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Woolgoolga Dam could be the answer to water supply issues for NSW Mid North Coast blueberry growers

Claudia Jambor, Saturday February 15, 2020 - 15:18 EDT

Torrential rain along the New South Wales Mid North Coast has saved one of the country's biggest blueberry growing regions from the brink of collapse.



Before the rain, industry body Berries Australia said drought in the region had left growers out of water and forced many to stop watering crops while the region's workforce was slashed by 35 to 50 per cent.

Association chair Peter McPherson said recent downpours had replenished dams, bringing widespread relief to the region, where more than half of Australia's blueberries are grown.

"[The rain] has been an absolute saviour for a lot of farmers," he said.

But he said he was "extremely disappointed" that during the worst drought in the region's history, the sector could not tap into an old town water supply to help it stay afloat until the rain came.

In mid December, the council announced it would sell most of the Woolgoolga Dam supply to assist ailing growers. The plan was halted by the state's water regulators just before Christmas because the supply was not licensed for agricultural or irrigation use.



Dormant dam unused during drought

The 200-megalitre dam has not been used for drinking water since 1986 and predates the region's existing water supply scheme.

The council's director for sustainable infrastructure Mick Raby said the dam was in a unique position to share emergency water to support growers in the short term.



"We are one of the very few places in NSW that has enough water to consider sharing some with the agricultural industry," Mr Raby said.

The council voted at an urgent meeting in January to ask the water authorities to fast track changes that would enable the dam to be accessed by growers.

But the rain beat them to it.

"The process to change uses is quite long and complex — probably for good reason — but we never got our hands on the water at the time we needed it," he said.



The council's management of the dam has sparked anger among some residents, who have accused the council of rushing the sale of the water without community consultation and proper process.

Councillor Sally Townley said further assessment of the environmental impacts of pumping from the dam was needed.

"In these dry times, let's use these water bodies that we've got. But we need to make sure that we do it in a sustainable way," Cr Townley said.

She said the rain had given the council and the state's water authorities time to have a "more thorough, measured, and transparent look" into how the water could be distributed to farmers as well as other uses for the dam.

Given the dam was a public asset, Cr Townley said possible community uses, such as irrigating future sports fields, needed to be considered. 

"I think in the long-term most people would like to see it stay here as an ongoing water supply," Cr Townley said.

Growers like Stephen Thandi, also the chair of berry company OzGroup, want the dam available as a source of emergency water during future droughts.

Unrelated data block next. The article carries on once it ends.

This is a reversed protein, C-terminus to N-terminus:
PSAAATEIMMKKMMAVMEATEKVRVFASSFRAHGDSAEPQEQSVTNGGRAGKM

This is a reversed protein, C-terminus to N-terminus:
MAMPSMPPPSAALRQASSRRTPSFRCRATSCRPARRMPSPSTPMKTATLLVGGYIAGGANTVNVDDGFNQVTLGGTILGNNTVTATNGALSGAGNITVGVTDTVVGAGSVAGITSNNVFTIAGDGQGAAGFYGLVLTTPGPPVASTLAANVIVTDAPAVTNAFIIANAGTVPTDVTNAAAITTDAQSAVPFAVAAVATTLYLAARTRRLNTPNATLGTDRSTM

"We don't know what's going to happen down the track," Mr Thandi said.

"I believe the licence should be changed. It's there then, it's set, there's going to be no issues later on."



What about old town water?

Coffs Harbour City Council has applied to the Natural Resources Access Regulator for approval to enable eight applicants to draw from Woolgoolga Dam.

The application is being advertised and is open to public objections.

Mr Raby said it had placed the council and authorities in uncharted waters.

"The process we are going through at the moment, with an attempted change in use of the water in Woolgoolga Dam, is probably testing the regulators because it is not a common thing," he said.

Fruit and vegetable giant Costa Group, which has blueberry farms north of Coffs Harbour, is among the applicants for the water — but small-scale farmers are also interested.



Cucumber grower Manjit Tiwani, who used to have approval to pump from Woolgoolga Dam, was shocked when the council turned off his pump to the dam late last month.

"I hope I can continue to use that dam. If I can't, I'll probably have to close my business," he said.

In a statement, the Natural Resources Access Regulator said it was investigating alleged unlawful water supply works and water taken from the dam.

It said it was also assessing whether the appropriate licences and approvals were in place, and conditions had been met.



Growers not out of woods

The council said the dam was a short-term solution.

In the long-term, it wants to expand its Coffs Harbour recycled water plant and pump reclaimed water to agricultural areas about 30km north of the city.

For now, Mr McPherson said the rain had brought widespread relief for growers, but the road to recovery would take time.

He said it could take up to two years for growers to return to normal production, depending on their crop.

"A lot of the growers have still suffered immeasurably from the events that they had to undertake, given the water shortage," Mr McPherson said.

"But the industry will pick itself up," he said.


- ABC

© ABC 2020

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